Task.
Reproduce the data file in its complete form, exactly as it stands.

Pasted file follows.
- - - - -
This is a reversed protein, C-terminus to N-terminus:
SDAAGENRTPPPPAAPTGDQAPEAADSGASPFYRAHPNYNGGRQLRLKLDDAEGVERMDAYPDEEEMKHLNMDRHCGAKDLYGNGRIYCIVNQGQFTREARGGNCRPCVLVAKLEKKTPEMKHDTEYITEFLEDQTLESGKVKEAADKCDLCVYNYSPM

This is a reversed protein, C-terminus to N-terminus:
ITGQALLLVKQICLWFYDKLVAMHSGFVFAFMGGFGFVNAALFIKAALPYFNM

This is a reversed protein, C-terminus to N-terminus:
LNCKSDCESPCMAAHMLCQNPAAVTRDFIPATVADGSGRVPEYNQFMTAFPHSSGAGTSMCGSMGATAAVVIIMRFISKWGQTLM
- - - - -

This is a reversed protein, C-terminus to N-terminus:
SDAAGENRTPPPPAAPTGDQAPEAADSGASPFYRAHPNYNGGRQLRLKLDDAEGVERMDAYPDEEEMKHLNMDRHCGAKDLYGNGRIYCIVNQGQFTREARGGNCRPCVLVAKLEKKTPEMKHDTEYITEFLEDQTLESGKVKEAADKCDLCVYNYSPM

This is a reversed protein, C-terminus to N-terminus:
ITGQALLLVKQICLWFYDKLVAMHSGFVFAFMGGFGFVNAALFIKAALPYFNM

This is a reversed protein, C-terminus to N-terminus:
LNCKSDCESPCMAAHMLCQNPAAVTRDFIPATVADGSGRVPEYNQFMTAFPHSSGAGTSMCGSMGATAAVVIIMRFISKWGQTLM